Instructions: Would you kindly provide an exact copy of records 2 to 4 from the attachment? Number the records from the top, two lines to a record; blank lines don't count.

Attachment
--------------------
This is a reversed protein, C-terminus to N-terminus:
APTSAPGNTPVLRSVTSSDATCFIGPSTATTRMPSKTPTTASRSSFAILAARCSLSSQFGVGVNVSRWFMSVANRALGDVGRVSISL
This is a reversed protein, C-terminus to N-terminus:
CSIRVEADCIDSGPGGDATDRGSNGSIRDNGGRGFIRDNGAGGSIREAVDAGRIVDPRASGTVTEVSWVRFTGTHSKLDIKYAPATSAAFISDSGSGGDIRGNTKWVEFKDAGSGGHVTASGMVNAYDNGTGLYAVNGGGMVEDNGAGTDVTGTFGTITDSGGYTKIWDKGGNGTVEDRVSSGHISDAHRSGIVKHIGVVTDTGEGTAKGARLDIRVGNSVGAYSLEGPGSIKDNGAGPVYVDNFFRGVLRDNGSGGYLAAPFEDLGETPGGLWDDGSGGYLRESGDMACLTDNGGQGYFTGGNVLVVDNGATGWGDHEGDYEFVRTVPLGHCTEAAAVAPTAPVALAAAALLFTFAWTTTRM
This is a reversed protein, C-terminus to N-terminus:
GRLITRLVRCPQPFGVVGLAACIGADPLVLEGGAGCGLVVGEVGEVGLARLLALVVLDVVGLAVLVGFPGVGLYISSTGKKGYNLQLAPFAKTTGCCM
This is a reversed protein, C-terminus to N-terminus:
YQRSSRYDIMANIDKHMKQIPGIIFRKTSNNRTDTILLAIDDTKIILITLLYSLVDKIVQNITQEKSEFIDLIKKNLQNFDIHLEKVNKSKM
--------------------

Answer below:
This is a reversed protein, C-terminus to N-terminus:
CSIRVEADCIDSGPGGDATDRGSNGSIRDNGGRGFIRDNGAGGSIREAVDAGRIVDPRASGTVTEVSWVRFTGTHSKLDIKYAPATSAAFISDSGSGGDIRGNTKWVEFKDAGSGGHVTASGMVNAYDNGTGLYAVNGGGMVEDNGAGTDVTGTFGTITDSGGYTKIWDKGGNGTVEDRVSSGHISDAHRSGIVKHIGVVTDTGEGTAKGARLDIRVGNSVGAYSLEGPGSIKDNGAGPVYVDNFFRGVLRDNGSGGYLAAPFEDLGETPGGLWDDGSGGYLRESGDMACLTDNGGQGYFTGGNVLVVDNGATGWGDHEGDYEFVRTVPLGHCTEAAAVAPTAPVALAAAALLFTFAWTTTRM
This is a reversed protein, C-terminus to N-terminus:
GRLITRLVRCPQPFGVVGLAACIGADPLVLEGGAGCGLVVGEVGEVGLARLLALVVLDVVGLAVLVGFPGVGLYISSTGKKGYNLQLAPFAKTTGCCM
This is a reversed protein, C-terminus to N-terminus:
YQRSSRYDIMANIDKHMKQIPGIIFRKTSNNRTDTILLAIDDTKIILITLLYSLVDKIVQNITQEKSEFIDLIKKNLQNFDIHLEKVNKSKM